James Monroe Museum (Virginia)


I love visiting presidential and first lady historical sites, so I had to check out the James Monroe Museum in nearby Fredericksburg. This museum may be under the radar, but it contains rare artifacts from President Monroe and his wife that are must-sees while visiting this quaint town. 


James Monroe, the fifth president of the United States and the last Founding Father to serve as president, practiced law in the Virginia town of Fredericksburg from 1786-1789. He was born in the nearby Northern Neck region, and after serving in the Continental Army, he brought his new bride, Elizabeth Kortright of New York City, to the small Virginia town as they started their life together. Fredericksburg is where they had their first child, Eliza, and where Monroe was reelected to the Virginia House of Delegates. They moved to Charlottesville in 1789 with his election to the US Senate and kept a home in that area even as he became a diplomat, cabinet member, and eventual president. His presidency (1817-1825) was the “Era of Good Feelings” and his accomplishments over his decades-long career are many. His wife was also an accomplished woman who helped free the wife of the Marquis de Lafayette in Paris during the French Revolution.

The site where his Fredericksburg law office was located is now the James Monroe Museum, founded by Monroe’s great-granddaughter. The various buildings date to the early 19th century (after Monroe’s time there), and contain many priceless artifacts from his time in the public arena.


The James Monroe Museum is located in downtown Historic Fredericksburg, a great lunch stop on a drive along I-95 to Washington, DC. The childhood home of George Washington and his mother’s home are not far from the Monroe Museum. Before visiting, walk the quaint streets that are home to colonial buildings which still bear the scars of the 1862 Civil War battle.

The museum is packed with great artifacts and memorabilia from Monroe’s childhood through his presidency. Enter the lovely courtyard and don’t miss the bust of President Monroe.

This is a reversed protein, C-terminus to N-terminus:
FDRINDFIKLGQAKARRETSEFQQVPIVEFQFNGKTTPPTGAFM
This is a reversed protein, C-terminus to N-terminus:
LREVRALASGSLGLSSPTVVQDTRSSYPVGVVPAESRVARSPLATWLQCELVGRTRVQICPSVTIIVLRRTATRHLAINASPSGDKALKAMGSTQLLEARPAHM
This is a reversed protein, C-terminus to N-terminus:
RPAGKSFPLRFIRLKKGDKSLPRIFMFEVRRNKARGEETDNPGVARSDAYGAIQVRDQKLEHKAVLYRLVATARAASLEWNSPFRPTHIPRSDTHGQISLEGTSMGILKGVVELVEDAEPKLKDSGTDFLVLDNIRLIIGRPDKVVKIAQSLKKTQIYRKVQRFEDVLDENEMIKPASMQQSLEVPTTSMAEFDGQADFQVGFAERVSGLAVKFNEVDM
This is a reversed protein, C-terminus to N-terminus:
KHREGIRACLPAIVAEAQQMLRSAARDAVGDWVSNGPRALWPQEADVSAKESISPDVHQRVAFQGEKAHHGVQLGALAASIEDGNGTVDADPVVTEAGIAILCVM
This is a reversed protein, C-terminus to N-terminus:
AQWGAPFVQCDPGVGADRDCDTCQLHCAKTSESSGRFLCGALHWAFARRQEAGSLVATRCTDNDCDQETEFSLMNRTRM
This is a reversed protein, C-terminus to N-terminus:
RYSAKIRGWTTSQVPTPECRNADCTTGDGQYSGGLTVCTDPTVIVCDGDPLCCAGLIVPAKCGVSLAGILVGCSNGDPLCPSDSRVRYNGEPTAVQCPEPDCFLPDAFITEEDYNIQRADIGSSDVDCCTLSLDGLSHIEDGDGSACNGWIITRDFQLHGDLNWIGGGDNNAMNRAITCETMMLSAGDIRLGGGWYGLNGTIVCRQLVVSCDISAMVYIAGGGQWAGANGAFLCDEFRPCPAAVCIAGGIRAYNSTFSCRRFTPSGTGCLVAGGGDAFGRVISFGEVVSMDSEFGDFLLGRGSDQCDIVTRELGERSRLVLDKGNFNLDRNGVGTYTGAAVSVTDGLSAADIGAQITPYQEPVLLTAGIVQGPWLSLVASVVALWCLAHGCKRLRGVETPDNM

After buying your ticket, you’ll enter the museum which is made up of several different rooms. Begin in the largest room where your tour guide will give you a brief introduction to the Monroes. This room contains lots of information about the Monroe family and their life in American politics. Don’t miss the information about how Elizabeth saved the life of Adrienne Lafayette during the French Revolution.

Some of the most interesting artifacts include an original key to the President’s House, some of the Monroes’ personal china, and a chess set given to Monroe by his friend and mentor, Thomas Jefferson.

My favorite display was the exhibit about Elizabeth Monroe, including her dress worn for the Napoleonic court. The museum also displays Monroe’s court outfit (watch this short video the museum put together on his attendance at Napoleon’s coronation).

Your kids will like the children’s section of this room and also the QR codes throughout the museum linking to a kid-friendly quiz/tour of the museum.

Head to the next room all about Monroe’s time in the Continental Army. He was with Washington at pivotal points of the war, including the crossing of the Delaware and Valley Forge, and nearly died during the Battle of Trenton.

The next rooms are about his time as Secretaries of State and War during the Madison administration – the first and only time one cabinet member has served in two positions at the same time! And this was during the War of 1812 so he was a busy man! The last room is about Monroe’s time in Britain and France as a diplomat, and I loved seeing Elizabeth’s jewelry in this room!

Don’t miss the fun gift shop before you leave!

The James Monroe Museum is a perfect stop for any presidential history buff. Add it to your list to visit while in the historic town of Fredericksburg.

Helpful hints:

Books to Read:

Be sure to check out my Presidential book list on Bookshop.org, an Amazon alternative that supports independent bookstores.

Adult/Young Adult:

Middle Grade:

Picture Books:

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